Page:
Hip Replacement Improves Function at Any Age
Seniors with osteoarthritis (OA) who undergo total hip replacement are twice as likely as those who do not to show improvements in physical functioning and increased ability to care for themselves, according to researchers at Duke University Medical Center.
The study, published in the June issue of the Journal of the American Geriatrics Society, found that there is no age limit on the benefits of hip replacement for patients.
Researchers found that total hip replacements provide a cost savings to the health-care system because reimbursement for the procedure (averaging $4,000 - $6,000) proves less costly than the long-term cost of health care for the disabled.
In addition to improved quality of life, health economists estimate savings associated with a year of a disability-free life at approximately $50,000, including all related health-care costs incurred by disabled patients such as hospital stays, nursing homes and home health care.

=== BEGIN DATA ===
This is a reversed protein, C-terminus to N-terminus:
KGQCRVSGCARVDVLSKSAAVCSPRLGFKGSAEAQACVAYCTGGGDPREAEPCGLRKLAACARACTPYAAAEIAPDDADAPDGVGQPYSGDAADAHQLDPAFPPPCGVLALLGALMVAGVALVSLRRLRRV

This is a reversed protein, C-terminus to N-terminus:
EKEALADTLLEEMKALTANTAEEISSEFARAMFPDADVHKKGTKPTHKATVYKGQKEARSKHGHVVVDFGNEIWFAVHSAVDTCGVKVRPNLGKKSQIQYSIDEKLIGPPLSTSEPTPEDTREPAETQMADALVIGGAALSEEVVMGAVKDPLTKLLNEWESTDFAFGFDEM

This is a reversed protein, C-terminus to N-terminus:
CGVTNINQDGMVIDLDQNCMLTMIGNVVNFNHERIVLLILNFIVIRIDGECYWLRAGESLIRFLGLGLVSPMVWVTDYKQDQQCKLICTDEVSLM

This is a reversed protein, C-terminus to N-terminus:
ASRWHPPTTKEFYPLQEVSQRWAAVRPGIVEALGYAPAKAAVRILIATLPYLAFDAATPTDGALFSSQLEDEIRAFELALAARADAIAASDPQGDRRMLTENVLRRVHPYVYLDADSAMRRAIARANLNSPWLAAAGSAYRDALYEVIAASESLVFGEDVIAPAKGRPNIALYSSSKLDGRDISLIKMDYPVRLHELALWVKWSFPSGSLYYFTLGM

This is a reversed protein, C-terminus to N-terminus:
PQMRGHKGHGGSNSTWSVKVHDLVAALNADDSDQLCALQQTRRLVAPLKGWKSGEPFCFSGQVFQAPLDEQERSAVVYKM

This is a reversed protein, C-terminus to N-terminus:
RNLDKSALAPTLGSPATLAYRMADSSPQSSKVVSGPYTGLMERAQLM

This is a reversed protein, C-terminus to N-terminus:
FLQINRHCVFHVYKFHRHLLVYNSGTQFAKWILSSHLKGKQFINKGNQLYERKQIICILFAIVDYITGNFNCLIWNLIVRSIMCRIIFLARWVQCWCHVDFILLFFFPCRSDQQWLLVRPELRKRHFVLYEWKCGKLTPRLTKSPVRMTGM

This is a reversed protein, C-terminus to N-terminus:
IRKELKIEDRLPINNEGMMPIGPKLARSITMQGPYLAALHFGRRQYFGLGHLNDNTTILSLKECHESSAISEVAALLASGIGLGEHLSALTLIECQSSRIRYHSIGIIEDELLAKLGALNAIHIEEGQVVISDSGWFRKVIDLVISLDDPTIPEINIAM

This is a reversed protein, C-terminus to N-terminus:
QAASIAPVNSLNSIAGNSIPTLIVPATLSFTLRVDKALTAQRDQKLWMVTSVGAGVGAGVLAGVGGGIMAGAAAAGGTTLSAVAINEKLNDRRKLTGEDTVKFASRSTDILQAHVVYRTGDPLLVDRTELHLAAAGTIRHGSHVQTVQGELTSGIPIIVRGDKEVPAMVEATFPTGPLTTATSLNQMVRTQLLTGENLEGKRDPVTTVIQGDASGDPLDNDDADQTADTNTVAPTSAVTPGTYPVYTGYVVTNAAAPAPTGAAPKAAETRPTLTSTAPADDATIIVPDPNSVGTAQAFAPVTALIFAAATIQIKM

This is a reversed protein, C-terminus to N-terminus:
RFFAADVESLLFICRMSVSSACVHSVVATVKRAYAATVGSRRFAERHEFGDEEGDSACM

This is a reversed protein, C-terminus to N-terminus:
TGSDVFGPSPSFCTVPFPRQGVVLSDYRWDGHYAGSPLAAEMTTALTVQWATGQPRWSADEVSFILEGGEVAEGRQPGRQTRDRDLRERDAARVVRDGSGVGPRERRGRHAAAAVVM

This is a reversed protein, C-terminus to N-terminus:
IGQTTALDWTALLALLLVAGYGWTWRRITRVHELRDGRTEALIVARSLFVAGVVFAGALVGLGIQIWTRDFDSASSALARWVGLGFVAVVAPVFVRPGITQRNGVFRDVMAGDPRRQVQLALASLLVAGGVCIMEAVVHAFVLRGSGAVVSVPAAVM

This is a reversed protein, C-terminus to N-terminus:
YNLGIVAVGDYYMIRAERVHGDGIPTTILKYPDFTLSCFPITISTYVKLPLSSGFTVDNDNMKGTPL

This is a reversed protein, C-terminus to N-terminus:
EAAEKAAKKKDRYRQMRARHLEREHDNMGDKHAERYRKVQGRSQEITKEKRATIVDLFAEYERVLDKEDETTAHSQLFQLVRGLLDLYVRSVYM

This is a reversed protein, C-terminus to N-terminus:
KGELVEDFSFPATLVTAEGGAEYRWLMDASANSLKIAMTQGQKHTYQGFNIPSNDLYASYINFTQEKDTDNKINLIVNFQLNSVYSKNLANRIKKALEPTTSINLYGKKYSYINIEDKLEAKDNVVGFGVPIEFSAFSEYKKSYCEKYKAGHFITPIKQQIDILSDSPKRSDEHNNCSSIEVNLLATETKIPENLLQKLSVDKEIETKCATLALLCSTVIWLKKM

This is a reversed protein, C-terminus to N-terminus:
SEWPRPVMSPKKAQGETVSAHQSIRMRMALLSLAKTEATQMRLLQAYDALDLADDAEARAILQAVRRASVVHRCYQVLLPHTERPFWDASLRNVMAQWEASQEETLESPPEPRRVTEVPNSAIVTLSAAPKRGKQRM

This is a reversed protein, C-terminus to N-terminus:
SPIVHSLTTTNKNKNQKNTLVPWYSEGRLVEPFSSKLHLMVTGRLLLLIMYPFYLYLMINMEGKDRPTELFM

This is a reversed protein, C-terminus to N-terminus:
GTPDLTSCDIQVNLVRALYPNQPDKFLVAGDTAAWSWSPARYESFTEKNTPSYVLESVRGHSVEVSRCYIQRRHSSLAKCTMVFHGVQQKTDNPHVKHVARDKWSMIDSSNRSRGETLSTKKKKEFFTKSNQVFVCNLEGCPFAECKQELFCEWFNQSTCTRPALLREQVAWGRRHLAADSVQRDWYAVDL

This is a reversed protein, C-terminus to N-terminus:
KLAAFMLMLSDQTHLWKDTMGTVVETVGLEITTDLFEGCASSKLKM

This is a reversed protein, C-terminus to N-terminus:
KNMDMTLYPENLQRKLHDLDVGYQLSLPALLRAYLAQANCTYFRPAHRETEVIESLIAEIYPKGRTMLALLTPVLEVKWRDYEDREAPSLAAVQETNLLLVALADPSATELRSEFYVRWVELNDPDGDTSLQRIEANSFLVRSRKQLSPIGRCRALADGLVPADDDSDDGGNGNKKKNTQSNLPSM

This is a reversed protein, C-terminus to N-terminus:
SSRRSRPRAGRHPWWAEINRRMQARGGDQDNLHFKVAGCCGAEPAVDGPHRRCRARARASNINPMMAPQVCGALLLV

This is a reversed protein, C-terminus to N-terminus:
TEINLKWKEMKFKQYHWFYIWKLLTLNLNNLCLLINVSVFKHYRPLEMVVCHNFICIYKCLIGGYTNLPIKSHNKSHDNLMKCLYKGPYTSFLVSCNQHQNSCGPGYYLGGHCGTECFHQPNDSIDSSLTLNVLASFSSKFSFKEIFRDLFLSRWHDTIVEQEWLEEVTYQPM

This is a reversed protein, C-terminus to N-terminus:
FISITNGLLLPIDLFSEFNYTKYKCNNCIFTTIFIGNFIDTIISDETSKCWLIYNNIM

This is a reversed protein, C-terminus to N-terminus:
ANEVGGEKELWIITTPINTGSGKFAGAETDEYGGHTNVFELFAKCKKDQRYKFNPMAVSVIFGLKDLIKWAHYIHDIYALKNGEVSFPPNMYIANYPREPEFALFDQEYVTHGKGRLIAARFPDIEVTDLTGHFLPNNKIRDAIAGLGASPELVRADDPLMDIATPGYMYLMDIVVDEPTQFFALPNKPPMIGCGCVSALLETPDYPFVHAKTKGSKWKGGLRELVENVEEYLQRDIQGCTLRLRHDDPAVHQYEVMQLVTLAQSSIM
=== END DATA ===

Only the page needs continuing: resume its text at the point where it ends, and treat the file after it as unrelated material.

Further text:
"We found that total hip arthroplasty improves everyday life for patients and is as beneficial to people in their 80s or 90s as it is for someone in their 60s," said Linda George, PhD, professor of Sociology and associate director of the Duke Center for the Study of Aging.
"While the number of surgeries conducted in the U.S. has increased dramatically over the last decade, fewer than 25 percent of patients who could benefit from the procedure elect to receive it."
"Osteoarthritis of the hip has a devastating impact on a patient's quality and length of life. Our study aimed to understand how total hip replacements affect tasks people do in their everyday lives, such as bathing, dressing, walking a few blocks, shopping and preparing meals," George said.
"Physicians are less likely to present this option to the very old, but they should feel confident in recommending this procedure to those who are eligible for it. We know that hip replacements are relatively safe and reports have shown a very high rate of patient satisfaction due to reduced pain and increased range of motion," she added.
This article was adapted from a press release issued by InHealth: The Institute for Health Technology Studies.